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Admission to the Union: The Admission to the Union Clause of the United States Constitution, often called the New States Clause, found at Article IV, Section 3, Clause 1, authorizes the Congress to admit new states into the United States beyond the thirteen already in existence at the time the Constitution went into effect. The Constitution went into effect on June 21, 1788, after ratification by 9 of the 13 states, and the federal government began operations under it on March 4, 1789.
Admission to the bar in the United States: Admission to the bar in the United States is the granting of permission by a particular court system to a lawyer to practice law in the jurisdiction and before those courts. Each U.S. state and similar jurisdiction has its own court system and sets its own rules for bar admission (or privilege to practice law), which can lead to different admission standards among states.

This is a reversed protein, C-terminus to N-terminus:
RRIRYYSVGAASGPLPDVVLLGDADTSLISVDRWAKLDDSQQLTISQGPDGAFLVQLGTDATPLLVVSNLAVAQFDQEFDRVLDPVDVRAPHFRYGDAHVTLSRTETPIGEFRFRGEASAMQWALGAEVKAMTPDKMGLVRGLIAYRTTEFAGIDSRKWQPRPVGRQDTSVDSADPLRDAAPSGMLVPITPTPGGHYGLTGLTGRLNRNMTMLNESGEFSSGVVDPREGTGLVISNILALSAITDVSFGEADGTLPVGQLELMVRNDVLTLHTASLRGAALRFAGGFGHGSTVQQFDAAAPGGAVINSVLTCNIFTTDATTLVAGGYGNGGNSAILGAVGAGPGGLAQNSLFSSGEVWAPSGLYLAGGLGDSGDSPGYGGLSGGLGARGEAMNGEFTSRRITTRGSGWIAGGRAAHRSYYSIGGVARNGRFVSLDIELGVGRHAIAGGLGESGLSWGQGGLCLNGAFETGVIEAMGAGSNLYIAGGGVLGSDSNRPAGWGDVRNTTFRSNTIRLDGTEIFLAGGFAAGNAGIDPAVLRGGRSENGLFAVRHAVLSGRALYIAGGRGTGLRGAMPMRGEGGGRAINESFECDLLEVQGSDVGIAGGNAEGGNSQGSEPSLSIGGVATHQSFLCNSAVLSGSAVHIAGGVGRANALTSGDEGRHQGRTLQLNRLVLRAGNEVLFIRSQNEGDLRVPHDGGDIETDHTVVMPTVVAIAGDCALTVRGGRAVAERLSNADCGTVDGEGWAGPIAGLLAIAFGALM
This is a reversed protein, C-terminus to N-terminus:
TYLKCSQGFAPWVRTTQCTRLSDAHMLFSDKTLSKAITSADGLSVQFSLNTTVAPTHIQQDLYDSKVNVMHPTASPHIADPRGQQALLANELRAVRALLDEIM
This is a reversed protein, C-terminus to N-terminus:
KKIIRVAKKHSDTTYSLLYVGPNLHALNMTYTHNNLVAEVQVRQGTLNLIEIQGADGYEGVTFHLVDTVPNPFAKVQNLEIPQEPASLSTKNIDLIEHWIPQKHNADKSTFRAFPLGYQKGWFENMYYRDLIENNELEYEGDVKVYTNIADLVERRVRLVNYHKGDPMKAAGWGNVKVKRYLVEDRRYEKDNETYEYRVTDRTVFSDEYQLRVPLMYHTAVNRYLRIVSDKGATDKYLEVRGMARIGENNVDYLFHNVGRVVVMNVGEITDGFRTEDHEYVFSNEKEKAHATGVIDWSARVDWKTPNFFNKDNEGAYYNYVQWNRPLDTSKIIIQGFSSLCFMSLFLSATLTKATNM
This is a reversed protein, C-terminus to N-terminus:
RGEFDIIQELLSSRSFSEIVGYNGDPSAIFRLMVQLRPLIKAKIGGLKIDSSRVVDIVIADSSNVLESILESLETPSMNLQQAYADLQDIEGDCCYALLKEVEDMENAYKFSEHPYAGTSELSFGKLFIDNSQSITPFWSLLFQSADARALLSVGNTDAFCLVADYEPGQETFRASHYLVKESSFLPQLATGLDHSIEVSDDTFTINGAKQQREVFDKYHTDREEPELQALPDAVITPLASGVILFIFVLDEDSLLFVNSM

Admission to practice law: An admission to practice law is acquired when a lawyer receives a license to practice law. In jurisdictions with two types of lawyer, as with barristers and solicitors, barristers must gain admission to the bar whereas for solicitors there are distinct practising certificates.